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Venkataraman: The many faces of LeBron James

Few players in the NBA command as much attention as LeBron James has over the course of his storied career. From making the jump to the NBA straight from high school at the tender age of 19, through his first stint with the Cleveland Cavaliers, his ill-fated “Decision” to take his talents to South Beach, his feel-good return to his home state, through his 13 years in the league — few players have had every action and every move they make hyper-analyzed by a rabid media.

In a way, it has been this way for LeBron from the moment he was anointed the “Chosen One” by a Sports Illustrated cover way back when he was in high school. The weight of the limelight, of immense expectations, of millions upon millions of fans putting their hearts (and their money) on the line with the belief that you will play well; that has to wear down on a person.

This long-term view of James’ career precedes my article here because it is a useful framing device for all the unsavoriness that I am about to dissect. Namely: the idea that LeBron James, the person, and LeBron James, the persona, are two very different people, and as congenial, friendly and personable as the latter is, the former is not nearly as likable.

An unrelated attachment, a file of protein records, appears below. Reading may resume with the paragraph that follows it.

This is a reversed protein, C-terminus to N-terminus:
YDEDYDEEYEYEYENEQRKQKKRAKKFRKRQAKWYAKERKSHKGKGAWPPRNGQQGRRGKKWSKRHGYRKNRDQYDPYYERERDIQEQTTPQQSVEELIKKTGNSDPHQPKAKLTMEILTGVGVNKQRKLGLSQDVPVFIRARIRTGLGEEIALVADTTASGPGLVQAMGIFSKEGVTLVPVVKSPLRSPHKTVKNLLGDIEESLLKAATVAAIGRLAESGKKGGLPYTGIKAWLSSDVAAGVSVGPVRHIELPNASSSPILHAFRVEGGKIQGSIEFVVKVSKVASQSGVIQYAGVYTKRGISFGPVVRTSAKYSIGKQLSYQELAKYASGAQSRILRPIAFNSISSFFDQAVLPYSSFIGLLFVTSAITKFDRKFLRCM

One of the biggest illusions of the last quarter-century of NBA play is that the league’s superstars have always gotten along well with their teammates. With the exception of Bill Russell, whose teammates would have walked on flaming coals barefoot for him, the pantheon of the Hall of Fame features many players who were testy towards or openly feuded with teammates — Michael Jordan once fought a feisty Steve Kerr in practice, Oscar Robertson terrified his fellow players to such a degree that they were scared to shoot in big moments, Larry Bird had a passive-aggressive relationship with Kevin McHale and Kobe Bryant had a well-known feud with Shaq and has never been shy about expressing disgust with his teammates.

LeBron James should easily count as one of those players, even though the mainstream media never reports on his own clashes with teammates. His issues with older teammate Delonte West became the stuff of TMZ legend but were never really reported on by sports media at large. He had problems with fellow superstars Dwyane Wade and Chris Bosh in Miami, but being under the thumb of notorious disciplinarian Pat Riley limited the publication of these issues.

The most obvious clash has come in his second stint in Cleveland, with Kevin Love being a particularly juicy target. From passive-aggressive tweets and all-but-Kevin social media pictures to…interesting…word choices in postgame interviews, LeBron’s feud with Love has been one of the more intriguing subplots of the last two seasons. And yet, it took the firing of head coach David Blatt this season for the public at large to become aware of LeBron’s behind-the-scenes tactics.